Your $3 trillion bailout

Washington is waging war on the financial crisis. Mr. Obama: You have to see it through.

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By David Goldman, staff writer

What should be President-elect Obama's first economic priority?
  • Creating jobs
  • Solving the Wall St. crisis
  • Cutting taxes
  • Reducing spending

NEW YORK ( -- Congratulations Mr. President-elect. Now get to work. It's a little more than 10 weeks until Jan. 20, and there's an economy in dire need of fixing.

Here's the executive summary: The economy's cracks started showing a year ago. Home prices plummeted and foreclosures soared. Financial institutions carrying mortgage-backed securities on their books took an enormous hit. Banks wanted to take fewer risks, so lending to businesses and consumers froze up.

Then things really broke down in September. The government took over mortgage giants Fannie Mae and Freddie Mac. The collapse of Lehman Brothers sent investors worldwide into a cold sweat.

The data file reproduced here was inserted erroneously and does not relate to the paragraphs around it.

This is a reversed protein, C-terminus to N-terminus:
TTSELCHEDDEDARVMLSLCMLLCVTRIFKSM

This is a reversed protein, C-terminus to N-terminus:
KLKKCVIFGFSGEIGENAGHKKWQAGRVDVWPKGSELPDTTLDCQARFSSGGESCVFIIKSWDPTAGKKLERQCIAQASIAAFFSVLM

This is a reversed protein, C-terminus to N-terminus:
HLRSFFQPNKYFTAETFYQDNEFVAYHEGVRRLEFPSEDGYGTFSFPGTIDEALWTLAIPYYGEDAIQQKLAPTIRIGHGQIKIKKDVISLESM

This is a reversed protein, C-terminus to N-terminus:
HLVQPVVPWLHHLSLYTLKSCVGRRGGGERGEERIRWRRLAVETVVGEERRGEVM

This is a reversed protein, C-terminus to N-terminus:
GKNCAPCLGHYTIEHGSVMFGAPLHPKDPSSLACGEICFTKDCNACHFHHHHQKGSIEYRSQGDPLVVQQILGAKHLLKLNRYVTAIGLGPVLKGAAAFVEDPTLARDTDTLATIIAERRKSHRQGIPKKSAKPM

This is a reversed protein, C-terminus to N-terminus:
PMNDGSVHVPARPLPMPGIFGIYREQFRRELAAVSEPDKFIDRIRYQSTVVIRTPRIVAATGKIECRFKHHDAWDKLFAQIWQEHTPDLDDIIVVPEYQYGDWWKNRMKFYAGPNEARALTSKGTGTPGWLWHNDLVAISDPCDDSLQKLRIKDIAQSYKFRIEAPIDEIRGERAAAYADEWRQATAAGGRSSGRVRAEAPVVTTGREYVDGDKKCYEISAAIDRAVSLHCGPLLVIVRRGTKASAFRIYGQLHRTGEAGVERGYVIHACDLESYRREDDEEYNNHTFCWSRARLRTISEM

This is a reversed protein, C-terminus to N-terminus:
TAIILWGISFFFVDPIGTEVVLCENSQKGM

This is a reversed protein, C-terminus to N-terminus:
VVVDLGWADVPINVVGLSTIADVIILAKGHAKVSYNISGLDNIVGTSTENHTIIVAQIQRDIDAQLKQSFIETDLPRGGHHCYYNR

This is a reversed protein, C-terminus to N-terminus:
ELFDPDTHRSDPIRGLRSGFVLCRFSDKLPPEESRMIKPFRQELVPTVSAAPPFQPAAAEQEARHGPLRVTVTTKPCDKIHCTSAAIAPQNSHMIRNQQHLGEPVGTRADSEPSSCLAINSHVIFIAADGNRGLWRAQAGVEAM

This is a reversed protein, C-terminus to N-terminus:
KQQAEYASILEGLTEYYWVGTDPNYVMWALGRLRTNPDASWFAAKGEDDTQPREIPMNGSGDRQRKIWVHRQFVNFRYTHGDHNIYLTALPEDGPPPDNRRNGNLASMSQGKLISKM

To combat the crisis, Congress and the current administration have taken a number of steps aimed at boosting the housing market - providing critical liquidity to financial institutions and saving businesses from collapse.

Thus far, the government has pledged as much as $3 trillion for the crisis, although the ultimate cost to the federal budget won't be known for years to come since much of that money is effectively investment.

"You'd have to go back to the New Deal to find something similar to what the government has done to stop the credit crisis," said Jay Bryson, economist for Wachovia. "It's because the alternative was unthinkable: If it failed, there was potential for another Great Depression."

So, Mr. President-elect, we thought it might be helpful for you to have a primer on the actions your government has taken so far. Of course, you have plenty of smart advisers who could have done this for you. But we wanted to make sure you hit the ground running. We counted 16 separate categories of actions.

Consumers and their homes

Stimulus: In May, stimulus checks worth up to $600 for individuals and $1,200 for couples made their way to about 140 million American tax filers, costing the Treasury $100 billion for individuals and $68 billion in tax breaks to businesses. In separate legislation, Congress increased unemployment benefits to 39 weeks from 26 weeks, costing $8 billion, and gave $4 billion to states and municipalities to buy up and rehabilitate foreclosed properties.